What Exactly Is Considered A Legacy At Harvard?
First things first, what exactly is considered a legacy at Harvard? A person who is linked to an alumnus of a school is known as a legacy. Typically, a legacy is the child of an alumnus. In most cases, more remote relatives, such as aunts, uncles, and cousins, are disregarded. Grandparents are counted on some occasions, but not always.
To illustrate, if your mother received her degree from Harvard College, then you are regarded to be a member of the Harvard legacy. You would not be considered a Harvard legacy, though, if your uncle attended and graduated from Harvard Law School before you. Generally speaking, you are considered a legacy at a school if either or both of your parents earned their degree from that institution.
It is important to keep in mind, however, that the undergraduate admissions offices will be most interested in you if either or both of your parents attended that particular school for their undergraduate degrees. If your parents obtained professional degrees rather than their own undergraduate degrees from the institution, it is less probable that you will be counted as a legacy in the context of the admissions process for undergraduate programs.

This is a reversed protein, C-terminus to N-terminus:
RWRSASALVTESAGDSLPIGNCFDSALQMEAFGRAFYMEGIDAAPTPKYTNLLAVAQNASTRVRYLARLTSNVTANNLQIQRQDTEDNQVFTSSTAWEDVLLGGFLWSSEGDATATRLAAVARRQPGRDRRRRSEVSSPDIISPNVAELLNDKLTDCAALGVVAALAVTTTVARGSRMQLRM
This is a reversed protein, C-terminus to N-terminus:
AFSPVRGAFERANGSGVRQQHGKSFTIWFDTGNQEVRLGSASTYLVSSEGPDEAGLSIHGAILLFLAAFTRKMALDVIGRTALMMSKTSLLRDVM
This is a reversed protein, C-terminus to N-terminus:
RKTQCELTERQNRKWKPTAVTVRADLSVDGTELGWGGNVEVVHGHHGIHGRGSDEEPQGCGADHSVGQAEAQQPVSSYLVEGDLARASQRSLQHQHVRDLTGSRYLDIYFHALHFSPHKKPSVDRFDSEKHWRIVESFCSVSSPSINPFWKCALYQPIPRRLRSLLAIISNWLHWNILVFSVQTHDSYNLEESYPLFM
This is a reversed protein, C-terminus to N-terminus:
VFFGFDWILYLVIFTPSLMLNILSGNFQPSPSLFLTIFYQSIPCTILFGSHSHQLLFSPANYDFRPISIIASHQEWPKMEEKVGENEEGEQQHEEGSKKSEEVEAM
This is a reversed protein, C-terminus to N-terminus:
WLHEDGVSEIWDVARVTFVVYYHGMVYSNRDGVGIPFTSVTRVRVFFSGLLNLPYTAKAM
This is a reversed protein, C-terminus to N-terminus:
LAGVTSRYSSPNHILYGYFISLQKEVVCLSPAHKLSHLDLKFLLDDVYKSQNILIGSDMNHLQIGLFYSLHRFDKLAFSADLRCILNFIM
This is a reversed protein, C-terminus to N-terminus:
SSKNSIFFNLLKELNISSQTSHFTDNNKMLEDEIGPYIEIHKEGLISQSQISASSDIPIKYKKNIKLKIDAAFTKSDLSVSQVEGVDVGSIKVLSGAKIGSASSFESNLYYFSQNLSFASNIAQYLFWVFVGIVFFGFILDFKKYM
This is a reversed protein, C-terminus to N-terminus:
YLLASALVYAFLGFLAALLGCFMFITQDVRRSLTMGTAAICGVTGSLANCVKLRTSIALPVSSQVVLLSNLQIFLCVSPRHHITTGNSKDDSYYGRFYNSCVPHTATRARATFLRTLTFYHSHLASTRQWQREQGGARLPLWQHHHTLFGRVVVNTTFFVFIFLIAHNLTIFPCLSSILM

The most important reasons for institutions to value legacy status are their economic and community-building contributions. When colleges open their doors to the offspring of previous students, the rationale goes, those former students are more likely to maintain ties to the institution (by attending alumni events, volunteering on committees, and so on) and give financial support to the institution.
The fact that legacies have a family tie to the institution leads many institutions to anticipate that these students will be particularly engaged alumni in the future. In a nutshell, educational institutions consider the acceptance of legacies to be a method not just of retaining the involvement of previous students but also of ensuring the participation of future students.